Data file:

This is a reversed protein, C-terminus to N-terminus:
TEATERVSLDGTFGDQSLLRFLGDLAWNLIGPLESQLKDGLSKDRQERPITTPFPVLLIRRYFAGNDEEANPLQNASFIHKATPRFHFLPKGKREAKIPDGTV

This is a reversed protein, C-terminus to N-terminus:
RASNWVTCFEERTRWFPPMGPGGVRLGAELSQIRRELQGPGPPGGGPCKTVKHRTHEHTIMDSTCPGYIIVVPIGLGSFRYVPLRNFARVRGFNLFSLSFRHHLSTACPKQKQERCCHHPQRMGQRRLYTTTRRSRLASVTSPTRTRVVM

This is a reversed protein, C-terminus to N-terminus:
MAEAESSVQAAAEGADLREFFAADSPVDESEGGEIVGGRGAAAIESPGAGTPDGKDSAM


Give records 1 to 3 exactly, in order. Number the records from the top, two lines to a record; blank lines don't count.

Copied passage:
This is a reversed protein, C-terminus to N-terminus:
TEATERVSLDGTFGDQSLLRFLGDLAWNLIGPLESQLKDGLSKDRQERPITTPFPVLLIRRYFAGNDEEANPLQNASFIHKATPRFHFLPKGKREAKIPDGTV

This is a reversed protein, C-terminus to N-terminus:
RASNWVTCFEERTRWFPPMGPGGVRLGAELSQIRRELQGPGPPGGGPCKTVKHRTHEHTIMDSTCPGYIIVVPIGLGSFRYVPLRNFARVRGFNLFSLSFRHHLSTACPKQKQERCCHHPQRMGQRRLYTTTRRSRLASVTSPTRTRVVM

This is a reversed protein, C-terminus to N-terminus:
MAEAESSVQAAAEGADLREFFAADSPVDESEGGEIVGGRGAAAIESPGAGTPDGKDSAM